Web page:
India prepares for battle

Indian women training for air raid precautions (ARP) duties in Bombay, 1942.

The War Effort In India, 1942. Workers at an Indian railway workshop now employed in the construction of armoured vehicles.

In Burma the Monsoon Season had brought a pause in hostilities and the British forces regrouped in India. It comprised elements from Britain as well as from the Indian Army. General Slim now began a vigorous programme of training to prepare his troops for the coming battle. No part of the Army was spared his attention, not least his own Headquarters staff:

Meanwhile, we had really got down to training ourselves – the Corps Headquarters. As a battle fighting headquarters it was neither mobile nor efficient, and we had to make it both. I think we got most fun from making it mobile.

First we had to make the individuals who composed it fit, staff officers, signallers, cooks, clerks, mess waiters, and menials, themselves mobile. Physical training started the day, with route marches increasing in length and toughness as time went on, varied by a little brisk drill under selected instructors from the 70th Division.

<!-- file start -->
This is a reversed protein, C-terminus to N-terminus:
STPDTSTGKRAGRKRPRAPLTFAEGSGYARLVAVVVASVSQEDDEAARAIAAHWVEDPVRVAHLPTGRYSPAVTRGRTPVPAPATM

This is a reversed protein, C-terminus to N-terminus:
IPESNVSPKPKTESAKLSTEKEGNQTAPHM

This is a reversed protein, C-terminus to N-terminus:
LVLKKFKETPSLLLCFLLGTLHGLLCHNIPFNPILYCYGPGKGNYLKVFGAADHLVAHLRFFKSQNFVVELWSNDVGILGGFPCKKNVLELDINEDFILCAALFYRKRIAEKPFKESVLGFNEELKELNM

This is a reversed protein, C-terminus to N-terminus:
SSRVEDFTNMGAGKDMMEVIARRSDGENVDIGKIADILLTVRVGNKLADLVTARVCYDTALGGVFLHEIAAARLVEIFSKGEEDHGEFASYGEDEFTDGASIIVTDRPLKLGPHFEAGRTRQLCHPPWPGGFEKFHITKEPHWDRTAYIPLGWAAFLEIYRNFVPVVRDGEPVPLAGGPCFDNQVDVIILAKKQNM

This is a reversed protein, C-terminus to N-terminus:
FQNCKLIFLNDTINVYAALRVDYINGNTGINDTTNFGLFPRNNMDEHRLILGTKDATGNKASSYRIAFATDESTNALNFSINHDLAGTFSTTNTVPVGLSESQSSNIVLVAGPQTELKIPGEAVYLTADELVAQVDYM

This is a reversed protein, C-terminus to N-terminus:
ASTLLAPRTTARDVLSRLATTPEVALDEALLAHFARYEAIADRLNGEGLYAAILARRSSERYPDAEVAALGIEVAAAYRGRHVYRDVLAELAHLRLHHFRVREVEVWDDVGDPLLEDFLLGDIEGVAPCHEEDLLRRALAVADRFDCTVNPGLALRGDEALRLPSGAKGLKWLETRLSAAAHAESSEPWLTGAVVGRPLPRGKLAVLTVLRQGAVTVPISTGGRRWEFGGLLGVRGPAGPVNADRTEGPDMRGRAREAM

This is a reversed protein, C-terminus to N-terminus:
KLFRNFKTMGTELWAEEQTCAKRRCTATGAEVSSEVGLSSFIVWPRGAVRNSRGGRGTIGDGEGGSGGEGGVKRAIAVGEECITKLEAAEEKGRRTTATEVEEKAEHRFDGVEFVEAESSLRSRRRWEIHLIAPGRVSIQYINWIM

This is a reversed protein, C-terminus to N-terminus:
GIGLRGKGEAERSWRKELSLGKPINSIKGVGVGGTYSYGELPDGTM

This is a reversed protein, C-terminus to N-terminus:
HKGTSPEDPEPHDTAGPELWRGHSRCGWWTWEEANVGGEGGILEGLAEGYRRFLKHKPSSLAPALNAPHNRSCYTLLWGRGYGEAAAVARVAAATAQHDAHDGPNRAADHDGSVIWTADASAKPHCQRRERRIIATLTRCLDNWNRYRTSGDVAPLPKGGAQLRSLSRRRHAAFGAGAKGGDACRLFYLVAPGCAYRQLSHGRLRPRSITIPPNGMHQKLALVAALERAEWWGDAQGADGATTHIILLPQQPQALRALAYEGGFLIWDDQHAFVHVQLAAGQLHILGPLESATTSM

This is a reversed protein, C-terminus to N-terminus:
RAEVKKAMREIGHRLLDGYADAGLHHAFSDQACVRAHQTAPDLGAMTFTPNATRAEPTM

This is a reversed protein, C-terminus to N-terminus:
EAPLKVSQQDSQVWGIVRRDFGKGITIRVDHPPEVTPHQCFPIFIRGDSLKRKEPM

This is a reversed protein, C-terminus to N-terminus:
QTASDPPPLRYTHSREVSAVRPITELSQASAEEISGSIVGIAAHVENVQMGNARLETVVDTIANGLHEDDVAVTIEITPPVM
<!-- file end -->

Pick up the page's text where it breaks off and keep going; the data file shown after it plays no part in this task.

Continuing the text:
At first, protests, mainly from the Indian clerical establishment, were indignant and vigorous. Our worthy babus averred that:

1 In many years of honourable service they had never been subjected to such an indignity as parades.

2 The drill instructors were harsh men who used rude words.

3 The exhaustion consequent on these warlike goings-on rendered them incapable of performing their clerical duties.

4 If compelled to continue this violent exercise, all the internal organs of their bodies – enumerated with unblushing details! – would cease to function and they would indubitably die.

5 Their boots would wear out.

On the third morning before a route march the whole of the Indian clerks of one section of the headquarters paraded sick, complaining of divers obscure but incapacitating aches, pains, and distresses.

I told the doctor attending them that, whatever was or was not the matter with them now, I relied on him to see that they really did feel ill within the next couple of hours. What dismal drench he administered I do not know, but, pale and shaken, they were on parade next morning. When I asked how they felt and inquired whether they would not like to see the doctor again, they assured me most earnestly that they were in no further need of medical attention.

After the first month there were no attempts to avoid parades, and everyone took a pride in toughness and soldierly skill.

See Field Marshal William Slim: Defeat Into Victory

A later portrait of William Slim when he was Field Marshal Sir William Slim

Leave a Comment

Earlier in the war:

Later in the war: